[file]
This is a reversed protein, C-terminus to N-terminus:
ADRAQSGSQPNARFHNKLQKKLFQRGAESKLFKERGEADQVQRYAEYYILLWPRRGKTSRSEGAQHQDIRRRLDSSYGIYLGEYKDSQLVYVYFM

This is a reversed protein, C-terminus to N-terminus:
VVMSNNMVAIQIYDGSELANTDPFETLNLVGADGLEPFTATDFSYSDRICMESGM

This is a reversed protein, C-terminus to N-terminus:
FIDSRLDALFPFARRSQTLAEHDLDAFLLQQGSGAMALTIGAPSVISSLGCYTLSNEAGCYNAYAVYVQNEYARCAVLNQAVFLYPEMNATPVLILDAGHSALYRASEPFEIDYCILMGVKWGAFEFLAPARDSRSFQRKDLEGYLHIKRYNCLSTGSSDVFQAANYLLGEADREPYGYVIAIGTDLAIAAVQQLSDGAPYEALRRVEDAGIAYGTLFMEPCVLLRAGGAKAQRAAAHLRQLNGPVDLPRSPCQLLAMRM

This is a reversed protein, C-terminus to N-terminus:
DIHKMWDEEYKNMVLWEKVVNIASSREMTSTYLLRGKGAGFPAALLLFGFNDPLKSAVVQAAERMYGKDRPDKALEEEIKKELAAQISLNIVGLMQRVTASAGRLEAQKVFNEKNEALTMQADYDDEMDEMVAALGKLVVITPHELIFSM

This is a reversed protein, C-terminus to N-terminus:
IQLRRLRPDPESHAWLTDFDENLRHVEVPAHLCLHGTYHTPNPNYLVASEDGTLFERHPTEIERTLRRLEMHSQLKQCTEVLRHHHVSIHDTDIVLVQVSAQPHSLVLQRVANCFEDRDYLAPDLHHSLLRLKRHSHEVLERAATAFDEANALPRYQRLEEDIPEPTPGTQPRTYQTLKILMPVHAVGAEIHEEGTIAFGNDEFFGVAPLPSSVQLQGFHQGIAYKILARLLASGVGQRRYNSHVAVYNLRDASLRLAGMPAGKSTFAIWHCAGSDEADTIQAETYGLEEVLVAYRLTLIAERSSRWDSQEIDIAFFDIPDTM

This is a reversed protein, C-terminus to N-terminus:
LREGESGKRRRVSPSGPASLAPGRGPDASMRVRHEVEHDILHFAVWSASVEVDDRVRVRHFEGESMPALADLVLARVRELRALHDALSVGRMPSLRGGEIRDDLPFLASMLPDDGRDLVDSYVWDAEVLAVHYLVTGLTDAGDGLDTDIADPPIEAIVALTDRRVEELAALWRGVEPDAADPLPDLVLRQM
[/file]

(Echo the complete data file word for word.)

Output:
This is a reversed protein, C-terminus to N-terminus:
ADRAQSGSQPNARFHNKLQKKLFQRGAESKLFKERGEADQVQRYAEYYILLWPRRGKTSRSEGAQHQDIRRRLDSSYGIYLGEYKDSQLVYVYFM

This is a reversed protein, C-terminus to N-terminus:
VVMSNNMVAIQIYDGSELANTDPFETLNLVGADGLEPFTATDFSYSDRICMESGM

This is a reversed protein, C-terminus to N-terminus:
FIDSRLDALFPFARRSQTLAEHDLDAFLLQQGSGAMALTIGAPSVISSLGCYTLSNEAGCYNAYAVYVQNEYARCAVLNQAVFLYPEMNATPVLILDAGHSALYRASEPFEIDYCILMGVKWGAFEFLAPARDSRSFQRKDLEGYLHIKRYNCLSTGSSDVFQAANYLLGEADREPYGYVIAIGTDLAIAAVQQLSDGAPYEALRRVEDAGIAYGTLFMEPCVLLRAGGAKAQRAAAHLRQLNGPVDLPRSPCQLLAMRM

This is a reversed protein, C-terminus to N-terminus:
DIHKMWDEEYKNMVLWEKVVNIASSREMTSTYLLRGKGAGFPAALLLFGFNDPLKSAVVQAAERMYGKDRPDKALEEEIKKELAAQISLNIVGLMQRVTASAGRLEAQKVFNEKNEALTMQADYDDEMDEMVAALGKLVVITPHELIFSM

This is a reversed protein, C-terminus to N-terminus:
IQLRRLRPDPESHAWLTDFDENLRHVEVPAHLCLHGTYHTPNPNYLVASEDGTLFERHPTEIERTLRRLEMHSQLKQCTEVLRHHHVSIHDTDIVLVQVSAQPHSLVLQRVANCFEDRDYLAPDLHHSLLRLKRHSHEVLERAATAFDEANALPRYQRLEEDIPEPTPGTQPRTYQTLKILMPVHAVGAEIHEEGTIAFGNDEFFGVAPLPSSVQLQGFHQGIAYKILARLLASGVGQRRYNSHVAVYNLRDASLRLAGMPAGKSTFAIWHCAGSDEADTIQAETYGLEEVLVAYRLTLIAERSSRWDSQEIDIAFFDIPDTM

This is a reversed protein, C-terminus to N-terminus:
LREGESGKRRRVSPSGPASLAPGRGPDASMRVRHEVEHDILHFAVWSASVEVDDRVRVRHFEGESMPALADLVLARVRELRALHDALSVGRMPSLRGGEIRDDLPFLASMLPDDGRDLVDSYVWDAEVLAVHYLVTGLTDAGDGLDTDIADPPIEAIVALTDRRVEELAALWRGVEPDAADPLPDLVLRQM